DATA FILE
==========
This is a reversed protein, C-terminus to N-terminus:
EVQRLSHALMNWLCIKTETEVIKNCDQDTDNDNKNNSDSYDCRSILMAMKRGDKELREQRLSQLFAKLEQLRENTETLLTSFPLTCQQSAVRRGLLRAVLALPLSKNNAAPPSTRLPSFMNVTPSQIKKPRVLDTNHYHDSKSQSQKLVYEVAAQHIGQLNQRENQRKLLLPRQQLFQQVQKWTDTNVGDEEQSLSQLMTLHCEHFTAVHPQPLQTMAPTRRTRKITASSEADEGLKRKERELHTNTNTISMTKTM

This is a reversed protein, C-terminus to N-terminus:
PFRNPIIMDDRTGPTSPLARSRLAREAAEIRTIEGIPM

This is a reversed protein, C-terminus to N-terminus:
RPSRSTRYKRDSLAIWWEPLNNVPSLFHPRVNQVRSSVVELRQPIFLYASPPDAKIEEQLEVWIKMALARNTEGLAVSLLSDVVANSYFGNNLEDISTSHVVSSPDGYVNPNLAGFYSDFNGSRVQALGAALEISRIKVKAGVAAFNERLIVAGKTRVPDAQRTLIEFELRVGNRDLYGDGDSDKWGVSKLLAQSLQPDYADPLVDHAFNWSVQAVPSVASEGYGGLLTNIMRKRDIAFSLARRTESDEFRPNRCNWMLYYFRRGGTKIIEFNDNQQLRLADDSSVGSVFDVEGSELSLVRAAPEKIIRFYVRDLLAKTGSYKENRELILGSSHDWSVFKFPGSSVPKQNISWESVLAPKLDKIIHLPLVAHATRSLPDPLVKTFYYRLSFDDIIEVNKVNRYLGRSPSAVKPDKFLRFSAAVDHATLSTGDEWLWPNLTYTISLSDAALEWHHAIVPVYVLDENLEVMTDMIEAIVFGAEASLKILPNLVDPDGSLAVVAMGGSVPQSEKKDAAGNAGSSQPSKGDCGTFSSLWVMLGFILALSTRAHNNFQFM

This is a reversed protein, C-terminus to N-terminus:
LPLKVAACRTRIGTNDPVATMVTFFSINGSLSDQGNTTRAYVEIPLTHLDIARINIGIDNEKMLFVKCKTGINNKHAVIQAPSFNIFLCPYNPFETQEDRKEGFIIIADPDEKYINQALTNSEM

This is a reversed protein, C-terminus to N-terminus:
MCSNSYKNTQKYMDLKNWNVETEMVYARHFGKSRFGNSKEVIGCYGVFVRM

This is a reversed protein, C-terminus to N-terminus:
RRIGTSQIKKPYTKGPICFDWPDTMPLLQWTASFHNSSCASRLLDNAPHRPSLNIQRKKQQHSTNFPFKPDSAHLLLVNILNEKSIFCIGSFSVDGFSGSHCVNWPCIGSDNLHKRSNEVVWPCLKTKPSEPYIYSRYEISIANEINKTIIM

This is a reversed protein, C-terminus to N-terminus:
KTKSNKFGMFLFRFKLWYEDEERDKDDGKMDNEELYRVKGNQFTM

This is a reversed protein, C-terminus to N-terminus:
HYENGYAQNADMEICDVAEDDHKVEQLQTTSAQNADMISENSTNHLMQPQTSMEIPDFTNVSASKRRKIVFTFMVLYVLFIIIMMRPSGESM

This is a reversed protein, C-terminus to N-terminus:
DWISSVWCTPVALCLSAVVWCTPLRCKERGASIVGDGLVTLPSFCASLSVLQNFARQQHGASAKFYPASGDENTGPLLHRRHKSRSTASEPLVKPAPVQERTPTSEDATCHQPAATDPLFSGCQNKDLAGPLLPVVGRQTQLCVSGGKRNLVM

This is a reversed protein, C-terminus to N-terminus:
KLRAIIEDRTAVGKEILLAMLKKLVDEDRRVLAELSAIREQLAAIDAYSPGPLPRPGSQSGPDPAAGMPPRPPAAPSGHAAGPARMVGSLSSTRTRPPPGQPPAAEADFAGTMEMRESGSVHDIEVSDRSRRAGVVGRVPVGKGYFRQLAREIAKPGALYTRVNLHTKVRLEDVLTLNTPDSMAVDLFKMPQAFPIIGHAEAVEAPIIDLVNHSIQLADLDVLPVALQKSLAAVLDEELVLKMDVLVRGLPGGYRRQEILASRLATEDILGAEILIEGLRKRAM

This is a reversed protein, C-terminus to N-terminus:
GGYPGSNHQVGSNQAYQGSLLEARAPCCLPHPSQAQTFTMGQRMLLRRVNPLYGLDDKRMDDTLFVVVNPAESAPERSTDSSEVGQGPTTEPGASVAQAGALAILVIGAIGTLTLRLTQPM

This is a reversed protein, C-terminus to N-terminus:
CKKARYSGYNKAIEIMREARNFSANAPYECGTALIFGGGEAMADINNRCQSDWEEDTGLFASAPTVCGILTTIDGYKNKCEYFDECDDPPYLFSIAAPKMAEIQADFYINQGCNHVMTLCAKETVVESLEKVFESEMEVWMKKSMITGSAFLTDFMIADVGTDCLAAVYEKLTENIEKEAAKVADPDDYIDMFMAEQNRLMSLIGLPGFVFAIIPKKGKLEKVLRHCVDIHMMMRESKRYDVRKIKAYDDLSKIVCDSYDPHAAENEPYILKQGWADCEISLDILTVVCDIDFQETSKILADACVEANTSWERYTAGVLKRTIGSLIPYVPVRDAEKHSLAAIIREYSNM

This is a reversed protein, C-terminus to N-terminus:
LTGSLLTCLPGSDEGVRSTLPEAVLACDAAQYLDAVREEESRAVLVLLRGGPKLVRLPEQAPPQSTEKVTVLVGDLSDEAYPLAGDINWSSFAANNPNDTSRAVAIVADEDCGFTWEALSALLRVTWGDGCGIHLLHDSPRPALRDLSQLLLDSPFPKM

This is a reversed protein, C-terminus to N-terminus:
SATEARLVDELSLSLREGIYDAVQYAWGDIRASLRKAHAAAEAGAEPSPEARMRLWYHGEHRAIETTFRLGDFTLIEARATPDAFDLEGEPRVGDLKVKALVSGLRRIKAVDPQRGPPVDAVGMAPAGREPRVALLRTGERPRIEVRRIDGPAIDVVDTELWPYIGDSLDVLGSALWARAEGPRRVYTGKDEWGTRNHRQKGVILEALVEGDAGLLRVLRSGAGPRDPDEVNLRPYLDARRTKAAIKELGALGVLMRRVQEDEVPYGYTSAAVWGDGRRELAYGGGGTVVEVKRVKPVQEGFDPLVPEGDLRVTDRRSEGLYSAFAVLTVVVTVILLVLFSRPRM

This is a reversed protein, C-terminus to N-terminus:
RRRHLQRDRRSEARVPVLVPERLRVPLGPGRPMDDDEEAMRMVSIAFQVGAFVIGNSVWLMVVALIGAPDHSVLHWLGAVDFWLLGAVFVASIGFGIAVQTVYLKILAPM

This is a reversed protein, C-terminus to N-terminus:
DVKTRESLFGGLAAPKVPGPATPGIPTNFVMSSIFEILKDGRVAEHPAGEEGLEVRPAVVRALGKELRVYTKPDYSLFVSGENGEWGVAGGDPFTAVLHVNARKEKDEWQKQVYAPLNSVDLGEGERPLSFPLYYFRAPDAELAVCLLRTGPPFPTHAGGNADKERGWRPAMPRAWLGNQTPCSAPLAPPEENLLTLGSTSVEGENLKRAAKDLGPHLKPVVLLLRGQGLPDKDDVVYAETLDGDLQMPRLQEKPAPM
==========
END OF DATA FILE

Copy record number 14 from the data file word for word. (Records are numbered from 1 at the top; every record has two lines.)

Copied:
This is a reversed protein, C-terminus to N-terminus:
SATEARLVDELSLSLREGIYDAVQYAWGDIRASLRKAHAAAEAGAEPSPEARMRLWYHGEHRAIETTFRLGDFTLIEARATPDAFDLEGEPRVGDLKVKALVSGLRRIKAVDPQRGPPVDAVGMAPAGREPRVALLRTGERPRIEVRRIDGPAIDVVDTELWPYIGDSLDVLGSALWARAEGPRRVYTGKDEWGTRNHRQKGVILEALVEGDAGLLRVLRSGAGPRDPDEVNLRPYLDARRTKAAIKELGALGVLMRRVQEDEVPYGYTSAAVWGDGRRELAYGGGGTVVEVKRVKPVQEGFDPLVPEGDLRVTDRRSEGLYSAFAVLTVVVTVILLVLFSRPRM